Wednesday, August 31, 2011

Injury Info: Sprained Ankles

This past weekend my family had a neighborhood bbq with a few families. It was a fun time with lots of friends. But when you get over 40 people in a backyard, it’s pretty inevitable that SOMEONE will get hurt. My brother-in-law drew the short stick.


(this isn’t his ankle, but it looked a lot like that!)

He was just shooting some hoops with my other brother-in-law when he came down on his foot the wrong way. That’s all it takes!

When someone rolls an ankle, the ligaments on the outside of the ankle are stretched and pulled apart. Ligaments are tissues that can tear with a certain amount of stress. A tear in a ligament is a sprain. Sprains come in a variety of different types and degrees of severity and require a great deal of attention. Without appropriate treatment, an ankle sprain may take months to heal.

So…what do you do?

First of all, don’t panic. That makes everything worse.

After looking at the injury and determining just how bad it is, if the person isn’t in a safe place to sit for a while, get some help to move them. (For example, my brother-in-law sitting at the base of the basketball hoop wasn’t ideal!)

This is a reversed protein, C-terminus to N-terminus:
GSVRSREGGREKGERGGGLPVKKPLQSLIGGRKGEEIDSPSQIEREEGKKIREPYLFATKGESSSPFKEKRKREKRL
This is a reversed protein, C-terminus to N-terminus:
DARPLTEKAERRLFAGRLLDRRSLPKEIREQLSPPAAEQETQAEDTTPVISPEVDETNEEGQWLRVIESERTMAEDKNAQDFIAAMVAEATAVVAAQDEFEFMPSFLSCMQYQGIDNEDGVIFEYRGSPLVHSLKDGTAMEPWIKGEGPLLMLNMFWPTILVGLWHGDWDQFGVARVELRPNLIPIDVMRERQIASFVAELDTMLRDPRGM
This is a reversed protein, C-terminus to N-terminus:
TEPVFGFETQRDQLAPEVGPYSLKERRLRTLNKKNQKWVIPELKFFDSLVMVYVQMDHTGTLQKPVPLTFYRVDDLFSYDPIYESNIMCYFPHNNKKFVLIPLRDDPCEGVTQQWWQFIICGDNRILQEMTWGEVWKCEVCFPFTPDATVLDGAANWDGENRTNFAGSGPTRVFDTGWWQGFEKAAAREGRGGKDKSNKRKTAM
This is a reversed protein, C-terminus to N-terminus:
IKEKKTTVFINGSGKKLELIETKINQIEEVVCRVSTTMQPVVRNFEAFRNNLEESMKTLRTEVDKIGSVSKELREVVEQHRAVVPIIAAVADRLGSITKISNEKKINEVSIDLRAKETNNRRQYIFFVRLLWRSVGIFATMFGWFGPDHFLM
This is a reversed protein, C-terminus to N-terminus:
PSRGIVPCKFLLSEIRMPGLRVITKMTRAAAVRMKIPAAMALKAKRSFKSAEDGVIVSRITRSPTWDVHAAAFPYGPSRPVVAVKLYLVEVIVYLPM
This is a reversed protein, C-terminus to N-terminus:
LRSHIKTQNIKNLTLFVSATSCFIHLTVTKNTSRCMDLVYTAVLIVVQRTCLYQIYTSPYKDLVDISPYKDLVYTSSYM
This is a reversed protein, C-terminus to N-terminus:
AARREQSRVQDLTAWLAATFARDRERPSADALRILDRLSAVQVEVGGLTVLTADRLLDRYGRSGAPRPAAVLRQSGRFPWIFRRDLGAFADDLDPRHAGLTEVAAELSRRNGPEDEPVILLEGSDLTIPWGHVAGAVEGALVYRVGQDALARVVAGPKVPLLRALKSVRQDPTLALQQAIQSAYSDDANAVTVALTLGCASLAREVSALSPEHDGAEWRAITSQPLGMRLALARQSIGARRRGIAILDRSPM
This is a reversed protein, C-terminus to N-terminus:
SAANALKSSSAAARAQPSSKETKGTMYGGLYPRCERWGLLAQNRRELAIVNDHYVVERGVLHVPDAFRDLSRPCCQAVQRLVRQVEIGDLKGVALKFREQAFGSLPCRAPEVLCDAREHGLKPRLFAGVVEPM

After moving him we got a chair to rest his foot up on while he lay on the ground…the key here is ELEVATION! Getting your ankle above your heart will significantly help reduce swelling and pain.


Taking over-the-counter painkillers, such as ibuprofen, is a good idea to ease the aching and throbbing that can occur.

From there, it is time to ICE. Soft ice packs are ideal because they can form over the ankle and you get the most benefit. Icing helps reduce swelling, and is most important the first 24-48 hours. After the initial injury and the pain starts to go down a bit, start icing for 20 minutes on, 20 minutes off.

Following that 24-48 hour period of icing, you can also try hot and cold therapy. Get two big buckets (my family uses coolers) and fill one with ice water and one with hot water (not too hot to put your foot in, but hot enough to feel it). Then immerse your foot in cold for 10 minutes, then hot for 10 minutes, then off. You can repeat this a few times. The change in temperature helps get blood flowing through the injury to promote healing.


Once you are able to start moving around more it is important to keep some kind of COMPRESSION on the ankle. This is because once you start moving, swelling can increase because of the blood flow going down the foot. Wrap the ankle tight enough to feel support, but not tight enough to cut off circulation.


Finally, make sure to take adequate time to REST the ankle. Your body needs time to heal and doing things too fast will prevent your ankle from healing completely, thus making you more vulnerable to future injury.

So, when all else fails, just remember RICE!


~Do you have any good sprained ankle stories?

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